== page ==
Junk rule pits rural ideals against suburban standards

  • Details from the yard of rat-rod builder Luis Virgilio.

    Sierra Crane-Murdoch
  • Details from the yard of rat-rod builder Luis Virgilio.

    Sierra Crane-Murdoch
  • Details from the yard of rat-rod builder Luis Virgilio.

    Sierra Crane-Murdoch
  • Details from the yard of rat-rod builder Luis Virgilio.

    Sierra Crane-Murdoch
  • Carl Bannowsky with some of the 500 junk cars he keeps behind his doublewide in northern New Mexico.

    Sierra Crane-Murdoch
 

Last spring, San Juan County in northern New Mexico hired a plane to survey its interior.  An aerial tour of the scrubby hills and swales revealed quite a bit about the county: Pump jacks, two generating stations and a refinery are evidence that it runs primarily on coal and oil. And though it has experienced busts, its cities have swelled with recent booms, pushing subdivisions deeper into the sagebrush. But a closer look, at backyards festooned with old cars and their estranged parts, suggests that the county's rural reaches support some informal enterprise. The line where irrigated lawns and looping cul-de-sacs abut dusty salvage yards is where the conflict began.

County junk rules are common in the West, and Ordinance 72, which the San Juan County Commission passed last winter, is at face value unremarkable. Come June of 2013, a resident may keep only three unregistered vehicles in open view; the rest must be crushed or hidden under tarps, inside a building or behind an eight-foot fence. Such rules have passed relatively peaceably elsewhere, but this has done the opposite. More than 200 people crowded a hearing in August to call it an "insult to freedom." Some threatened to sue. In January, a "convoy" of 70 clanking cars crowded the commission parking lot. A protester named Carl Bannowsky, wearing a silver-buckle belt and snakeskin boots, listed the vehicles in attendance like items at a road show. "We had street riders, hot rodders, rat rodders, roundy-round racers, antique trucks, antique tractors. ..." Some, he said, came from his own salvage yard.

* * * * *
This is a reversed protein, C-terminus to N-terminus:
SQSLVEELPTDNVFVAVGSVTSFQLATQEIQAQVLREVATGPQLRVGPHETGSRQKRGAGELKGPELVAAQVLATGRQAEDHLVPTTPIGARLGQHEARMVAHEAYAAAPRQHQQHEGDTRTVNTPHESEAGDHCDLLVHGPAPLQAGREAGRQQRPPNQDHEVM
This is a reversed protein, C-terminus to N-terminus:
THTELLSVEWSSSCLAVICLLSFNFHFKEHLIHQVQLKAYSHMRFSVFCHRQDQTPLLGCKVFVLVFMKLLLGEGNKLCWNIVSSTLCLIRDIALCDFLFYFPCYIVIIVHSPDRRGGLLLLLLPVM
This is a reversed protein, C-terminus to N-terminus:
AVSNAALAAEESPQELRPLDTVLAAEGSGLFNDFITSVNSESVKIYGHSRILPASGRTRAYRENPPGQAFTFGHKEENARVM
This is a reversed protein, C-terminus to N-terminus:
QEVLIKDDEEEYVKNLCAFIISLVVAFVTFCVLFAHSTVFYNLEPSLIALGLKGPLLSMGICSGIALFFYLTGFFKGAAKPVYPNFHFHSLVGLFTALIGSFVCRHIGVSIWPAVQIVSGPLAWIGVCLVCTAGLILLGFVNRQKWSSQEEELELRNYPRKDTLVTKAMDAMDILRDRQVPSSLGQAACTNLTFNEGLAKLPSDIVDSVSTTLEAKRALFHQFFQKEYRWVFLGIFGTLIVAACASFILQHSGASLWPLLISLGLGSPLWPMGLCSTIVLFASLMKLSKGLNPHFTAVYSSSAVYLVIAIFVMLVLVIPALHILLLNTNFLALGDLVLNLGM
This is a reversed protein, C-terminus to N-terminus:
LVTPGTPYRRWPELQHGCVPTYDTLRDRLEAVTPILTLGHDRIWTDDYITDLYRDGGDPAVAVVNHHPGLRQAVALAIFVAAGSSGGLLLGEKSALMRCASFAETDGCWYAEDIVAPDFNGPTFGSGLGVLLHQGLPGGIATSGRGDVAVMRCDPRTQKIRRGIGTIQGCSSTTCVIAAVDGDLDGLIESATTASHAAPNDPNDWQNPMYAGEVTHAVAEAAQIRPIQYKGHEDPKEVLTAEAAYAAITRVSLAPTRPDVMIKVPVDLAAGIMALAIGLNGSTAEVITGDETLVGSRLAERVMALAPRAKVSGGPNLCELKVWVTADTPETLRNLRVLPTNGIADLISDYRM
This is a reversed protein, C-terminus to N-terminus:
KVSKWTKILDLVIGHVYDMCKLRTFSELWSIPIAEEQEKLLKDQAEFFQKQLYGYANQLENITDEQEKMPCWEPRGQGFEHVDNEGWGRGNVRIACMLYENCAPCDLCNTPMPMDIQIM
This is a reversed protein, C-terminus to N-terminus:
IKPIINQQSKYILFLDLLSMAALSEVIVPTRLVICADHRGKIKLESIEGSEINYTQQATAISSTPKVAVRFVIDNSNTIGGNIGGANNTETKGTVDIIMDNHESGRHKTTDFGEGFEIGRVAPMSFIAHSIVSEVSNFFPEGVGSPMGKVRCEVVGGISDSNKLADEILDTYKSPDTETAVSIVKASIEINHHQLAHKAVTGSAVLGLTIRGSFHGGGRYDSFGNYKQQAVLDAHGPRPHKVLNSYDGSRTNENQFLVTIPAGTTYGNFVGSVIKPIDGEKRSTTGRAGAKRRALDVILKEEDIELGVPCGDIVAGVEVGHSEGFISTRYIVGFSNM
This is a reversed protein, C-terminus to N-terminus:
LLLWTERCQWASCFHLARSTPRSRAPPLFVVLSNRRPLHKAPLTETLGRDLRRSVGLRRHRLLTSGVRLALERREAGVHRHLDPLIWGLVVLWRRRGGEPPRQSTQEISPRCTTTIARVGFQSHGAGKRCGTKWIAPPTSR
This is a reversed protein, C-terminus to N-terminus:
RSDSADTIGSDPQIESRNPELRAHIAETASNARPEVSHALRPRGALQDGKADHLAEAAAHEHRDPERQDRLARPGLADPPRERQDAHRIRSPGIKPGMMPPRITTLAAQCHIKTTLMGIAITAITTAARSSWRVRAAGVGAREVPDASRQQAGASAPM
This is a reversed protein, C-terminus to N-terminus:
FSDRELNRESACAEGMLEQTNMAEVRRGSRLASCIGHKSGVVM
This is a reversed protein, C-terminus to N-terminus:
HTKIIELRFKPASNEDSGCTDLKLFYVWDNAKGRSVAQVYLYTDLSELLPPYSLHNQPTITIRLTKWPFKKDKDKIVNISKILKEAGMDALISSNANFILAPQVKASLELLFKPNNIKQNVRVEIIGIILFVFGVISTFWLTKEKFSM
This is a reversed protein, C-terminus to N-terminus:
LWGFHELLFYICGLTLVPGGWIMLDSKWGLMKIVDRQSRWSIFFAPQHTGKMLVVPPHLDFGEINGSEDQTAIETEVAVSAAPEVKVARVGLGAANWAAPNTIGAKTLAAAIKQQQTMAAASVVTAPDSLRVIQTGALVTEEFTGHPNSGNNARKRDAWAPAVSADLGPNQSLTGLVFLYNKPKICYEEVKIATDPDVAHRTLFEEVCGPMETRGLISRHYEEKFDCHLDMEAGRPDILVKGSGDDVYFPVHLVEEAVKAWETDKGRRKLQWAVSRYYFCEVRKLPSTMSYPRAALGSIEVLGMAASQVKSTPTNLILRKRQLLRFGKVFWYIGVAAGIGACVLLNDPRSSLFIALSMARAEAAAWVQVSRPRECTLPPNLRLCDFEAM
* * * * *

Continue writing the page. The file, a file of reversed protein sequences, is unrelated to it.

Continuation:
Bannowsky is a conspicuous offender of Ordinance 72. In the wide swale behind his doublewide trailer, he keeps more than 500 cars and often sells parts. Their bright, rusted carcasses are jacked in the air and slightly askew, tumbleweeds caught in undercarriages. "You can't go down to an Autozone and buy a '56 Chevy fender," he says. "They were made with workmanship and pride. The new ones are rolled out like eggs." Bannowsky won't crush or cover his cars, and hopes they'll be there to the day he dies.

Others have responded with equal defiance, calling for a public vote. "We knew this was going to be a controversial move," says Larry Hathaway, development administrator for the county, "and so we tried to make it not too intrusive." Junk collectors, for example, may choose from 12 colors to paint their fences, including "military olive" and "covert green."

These concessions did little to quell protests, though, and commissioners showed little sympathy. In July, they established an office tasked entirely with collecting fines and enforcing the rule. Their justification was economic: As San Juan County climbs out of recession, they hope to lure investors and families with a tidy desert aesthetic. Real estate developers were among the first to call for the ordinance, saying junked vehicles lowered property values. One developer, convinced his real estate wasn't selling because it bordered a flock of old Volkswagens, waited for his neighbor to die, bought the land, cleared its junk and made a profit. Commissioners, likewise, imagine that a county purged of detritus might appeal to higher-ups at companies like Conoco Phillips and Western Refining, which have sizable local operations. "It was difficult to get a new doctor or oil executive into the area," says Hathaway. "We needed to clean things up."

The trouble, however, is that San Juan County is excellent junk habitat. Metal rusts slowly in the arid climate. One collector, Ron Lyman, says the reason he moved his shop out of downtown Farmington was to find space for his scrap. "I built racecars for years, and every time I turn around, the city ordinance gal was there, complaining about me parking in my own alley. So I said, 'We're moving to the country, where I have the freedom to do what I want to do.' " Lyman kept to himself until he heard of the ordinance. "I just woke up one morning and thought, I'm losing my freedom. I'm sitting here on my big fat heinie and not doing a thing about it."